"The pores in your teeth are part of the dentin, which is the layer that gives your teeth color," says Dr. Jessica Emery, cosmetic dentist and owner of Sugar Fix Dental Loft in Chicago. And, just like how the pores in our skin can get clogged and form blackheads, Dr. Emery says the tubules in teeth can get blocked, too — with stains. "When we remove the impactions in the tubules of the teeth, the teeth become whiter," she explains. Different from the skin-care strips we all know, though, this process doesn't actually pluck the stains out of the pores. Instead, the process dissolves them, similar to other whitening methods.
Interestingly, these pore strips use carbamide peroxide gel instead of hydrogen peroxide like most whitening treatments. "Carbamide gel releases its whitening power over time instead of all at once," says Dr. Emery. "Hydrogen peroxide stops whitening as soon as it leaves your teeth, but carbamide allows the whitening process to happen for an additional six hours after you leave the chair." Three different layers of the gel are applied to the teeth, and then the pore strip is applied on top. Dr. Emery also uses an LED light, which activates the gel and accelerates the process. After 15 minutes, the strip is pulled off. According to Dr. Emery, after three sessions, teeth are three to five times whiter.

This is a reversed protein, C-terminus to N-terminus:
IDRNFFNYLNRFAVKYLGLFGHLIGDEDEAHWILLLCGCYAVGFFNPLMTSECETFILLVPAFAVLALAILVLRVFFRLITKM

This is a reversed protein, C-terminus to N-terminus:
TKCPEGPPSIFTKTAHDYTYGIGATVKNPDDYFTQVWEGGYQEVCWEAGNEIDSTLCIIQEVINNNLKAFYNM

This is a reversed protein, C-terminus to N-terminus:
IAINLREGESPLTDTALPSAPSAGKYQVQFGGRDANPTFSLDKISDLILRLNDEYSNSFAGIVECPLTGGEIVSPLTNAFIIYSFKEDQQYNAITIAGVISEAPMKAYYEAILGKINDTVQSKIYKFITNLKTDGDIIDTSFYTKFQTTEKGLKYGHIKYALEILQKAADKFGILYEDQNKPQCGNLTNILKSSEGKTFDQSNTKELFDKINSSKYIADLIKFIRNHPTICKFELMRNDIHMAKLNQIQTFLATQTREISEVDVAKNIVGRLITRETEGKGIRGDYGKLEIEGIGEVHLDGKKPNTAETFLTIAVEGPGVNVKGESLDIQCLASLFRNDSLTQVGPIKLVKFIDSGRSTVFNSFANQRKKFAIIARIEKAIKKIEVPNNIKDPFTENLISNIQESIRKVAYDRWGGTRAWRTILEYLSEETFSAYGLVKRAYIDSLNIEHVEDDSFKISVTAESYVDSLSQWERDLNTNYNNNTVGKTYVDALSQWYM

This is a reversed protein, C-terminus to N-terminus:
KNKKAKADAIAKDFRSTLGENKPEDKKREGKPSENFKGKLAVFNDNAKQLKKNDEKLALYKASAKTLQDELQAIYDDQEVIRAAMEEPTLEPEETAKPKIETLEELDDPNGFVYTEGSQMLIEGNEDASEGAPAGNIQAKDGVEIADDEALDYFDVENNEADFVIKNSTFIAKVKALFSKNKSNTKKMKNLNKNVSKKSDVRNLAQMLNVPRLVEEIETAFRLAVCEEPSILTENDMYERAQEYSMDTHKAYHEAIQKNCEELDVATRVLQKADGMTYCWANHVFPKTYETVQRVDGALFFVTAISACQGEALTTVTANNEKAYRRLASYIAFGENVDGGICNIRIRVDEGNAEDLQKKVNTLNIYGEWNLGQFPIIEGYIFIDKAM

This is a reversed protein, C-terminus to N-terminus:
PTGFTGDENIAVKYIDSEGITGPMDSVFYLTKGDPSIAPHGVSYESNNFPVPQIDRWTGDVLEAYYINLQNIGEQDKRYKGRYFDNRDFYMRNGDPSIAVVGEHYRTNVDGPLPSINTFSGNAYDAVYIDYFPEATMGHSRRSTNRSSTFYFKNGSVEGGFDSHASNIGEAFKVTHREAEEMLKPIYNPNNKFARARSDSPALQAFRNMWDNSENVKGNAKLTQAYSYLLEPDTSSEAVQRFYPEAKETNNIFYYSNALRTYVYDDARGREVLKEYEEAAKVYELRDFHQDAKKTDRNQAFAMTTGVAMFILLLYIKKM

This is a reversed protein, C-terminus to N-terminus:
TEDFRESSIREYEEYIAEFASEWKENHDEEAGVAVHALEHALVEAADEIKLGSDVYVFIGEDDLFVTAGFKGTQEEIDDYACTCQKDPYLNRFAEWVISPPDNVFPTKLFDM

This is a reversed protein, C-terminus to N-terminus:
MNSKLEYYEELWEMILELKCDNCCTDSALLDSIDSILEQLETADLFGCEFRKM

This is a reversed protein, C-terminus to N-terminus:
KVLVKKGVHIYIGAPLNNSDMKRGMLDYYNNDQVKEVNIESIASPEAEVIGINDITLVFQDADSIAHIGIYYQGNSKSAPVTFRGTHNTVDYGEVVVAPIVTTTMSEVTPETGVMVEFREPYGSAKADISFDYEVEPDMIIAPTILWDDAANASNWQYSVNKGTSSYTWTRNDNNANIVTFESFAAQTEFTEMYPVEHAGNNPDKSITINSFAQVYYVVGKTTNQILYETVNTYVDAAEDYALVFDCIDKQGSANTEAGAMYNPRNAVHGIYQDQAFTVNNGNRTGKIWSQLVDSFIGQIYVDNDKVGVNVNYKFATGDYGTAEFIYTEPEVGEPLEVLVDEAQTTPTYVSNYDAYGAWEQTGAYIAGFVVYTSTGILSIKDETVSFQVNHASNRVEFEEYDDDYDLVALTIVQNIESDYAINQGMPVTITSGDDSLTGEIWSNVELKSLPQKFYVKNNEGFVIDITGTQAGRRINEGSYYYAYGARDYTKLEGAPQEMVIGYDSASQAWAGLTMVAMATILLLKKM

We of course began to wonder if the pores in our teeth could be cleaned simply by brushing them. Dr. Emery compares brushing your teeth to washing your face and the pore strips to professional facials, pointing out that the occasional facial is far more effective at removing blackheads than simply washing your face. "We even have an exfoliant scrub to remove any surface stains first," she says. The more you know.
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